Senseis and students: Taking Japanese at IUS

Two seniors and one professor share their stories and some advice for students interested in taking Japanese


Photo provided by Yoko Martin.

Caleb Stultz, Staff Reporter

Many students take a foreign language at IU Southeast with the intention of building up their resumes. However, for other students, it is a chance to dive into a culture that they had no previous knowledge of. 

For example, Leleanna Ott, a senior behavioral psychology student, takes Japanese as a foreign language at IUS. She used Japanese in her everyday life in an interaction with a traveler trying to find her way in an airport.

“The driver mistook where she wanted to be dropped off because her English was not strong,” she said. “I helped her relocate a taxi and communicate where she was intending to go.”

Ott’s story is not uncommon for most Japanese students at IUS. 

In addition to learning the language, Japanese students at IUS have learned more about the culture of the language that they are taking. Even though Japanese may seem daunting at first, students who take Japanese can both incorporate Japanese into their personal and academic lives and learn how to communicate with others who speak the language. 

For Ott, this meant she could help someone who had a difficult time with the English language.

“Don’t be afraid to take the language,” she said.

Embracing a new language and a new culture

Despite the difficulty, students are still enamored with the language and its culture. Evan Hunter, a senior political science student at IUS, said he believes learning a new language helps one embrace and learn more about the culture the language is derived from.

“In my opinion, taking a language opens up so much growth for someone on a personal level, no matter what that language may be,” he said. “I cannot encourage it enough for personal growth.”

Hunter said he encourages any student to take a foreign language course. He said that students are in those classrooms to make mistakes and to learn from them.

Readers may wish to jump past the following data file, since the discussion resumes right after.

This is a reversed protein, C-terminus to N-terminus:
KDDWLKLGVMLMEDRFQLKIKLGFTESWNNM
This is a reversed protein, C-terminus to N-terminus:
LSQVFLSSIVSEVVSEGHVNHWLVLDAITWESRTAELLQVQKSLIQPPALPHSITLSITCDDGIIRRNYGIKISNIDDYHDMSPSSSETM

“It will be a time sink, no matter what, so take a language that will engage you, and one that you’ll want to engage with,” Hunter said.

Ott said that taking Japanese as an English speaker was extremely difficult. However, for her, the payoff was worth it.

“I love Japanese more than any other class I have taken so far,” Ott said. “I would not change my decision for anything.”

Hunter said he chose Japanese not because it was easy for him, but because it interested him and it made him want to keep learning. He hopes other students will do the same. 

“Make sure that you follow your heart and take what you want, not just something easy,” Hunter said.

Learning from a professor’s point of view

Professor Yoko Martin, or Martin Sensei as she is called in the Japanese classrooms, has been a Japanese professor at IUS for eight years. She works closely with all of her students to try to help them understand that learning Japanese is a process and that it takes time.

Martin said learning a new language is one of the best ways to learn about a culture.

“If you have passion for a specific country and or culture, learning their language is one of the best ways to approach and learn about them deeply and profoundly,” she said.

Martin works with another Japanese professor, Chiaki Tamiya, to help students learn the language. Many students, like Hunter, work with both professors when learning Japanese.

“Martin Sensei and Tamiya Sensei were fantastic at working with students to let them know that it is hard, but you are capable,” he said. 

Hunter said that Martin is someone that is there to help you learn, not to be perfect.

“It very much feels that you can learn and make mistakes,” he said.

Martin said that students should count every small part of their learning experience as a success for learning Japanese. 

“You should always be curious, learn and adapt to new ways of learning,” Martin said.

Japanese introductory courses are available in the fall and spring semesters. Students who are interested in taking Japanese should talk with their academic advisors to see how they can learn a new language and learn about a different culture.